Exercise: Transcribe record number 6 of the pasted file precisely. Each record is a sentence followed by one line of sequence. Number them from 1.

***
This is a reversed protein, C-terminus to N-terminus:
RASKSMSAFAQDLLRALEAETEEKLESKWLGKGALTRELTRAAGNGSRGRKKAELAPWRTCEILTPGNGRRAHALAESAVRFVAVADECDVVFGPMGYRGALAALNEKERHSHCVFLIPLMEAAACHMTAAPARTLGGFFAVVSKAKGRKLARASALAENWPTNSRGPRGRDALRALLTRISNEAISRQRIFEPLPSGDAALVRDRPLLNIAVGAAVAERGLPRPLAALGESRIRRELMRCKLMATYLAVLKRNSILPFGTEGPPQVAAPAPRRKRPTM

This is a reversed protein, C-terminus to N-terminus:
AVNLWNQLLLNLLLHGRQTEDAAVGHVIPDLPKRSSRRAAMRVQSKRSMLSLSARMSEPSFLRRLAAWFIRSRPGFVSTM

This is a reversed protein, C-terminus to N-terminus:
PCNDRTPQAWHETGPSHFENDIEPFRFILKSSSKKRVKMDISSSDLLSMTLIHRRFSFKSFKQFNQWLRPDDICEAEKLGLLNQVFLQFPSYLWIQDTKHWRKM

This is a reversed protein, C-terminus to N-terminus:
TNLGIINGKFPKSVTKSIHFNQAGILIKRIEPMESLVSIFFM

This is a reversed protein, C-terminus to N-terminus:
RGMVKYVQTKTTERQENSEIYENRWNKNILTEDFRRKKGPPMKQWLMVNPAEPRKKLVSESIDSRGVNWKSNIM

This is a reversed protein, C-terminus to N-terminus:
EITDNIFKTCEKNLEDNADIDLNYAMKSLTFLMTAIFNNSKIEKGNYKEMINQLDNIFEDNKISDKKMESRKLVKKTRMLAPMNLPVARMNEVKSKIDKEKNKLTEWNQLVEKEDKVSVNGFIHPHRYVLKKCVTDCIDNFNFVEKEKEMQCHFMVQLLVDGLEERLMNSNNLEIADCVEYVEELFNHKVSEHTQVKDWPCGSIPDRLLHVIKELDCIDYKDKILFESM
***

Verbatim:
This is a reversed protein, C-terminus to N-terminus:
EITDNIFKTCEKNLEDNADIDLNYAMKSLTFLMTAIFNNSKIEKGNYKEMINQLDNIFEDNKISDKKMESRKLVKKTRMLAPMNLPVARMNEVKSKIDKEKNKLTEWNQLVEKEDKVSVNGFIHPHRYVLKKCVTDCIDNFNFVEKEKEMQCHFMVQLLVDGLEERLMNSNNLEIADCVEYVEELFNHKVSEHTQVKDWPCGSIPDRLLHVIKELDCIDYKDKILFESM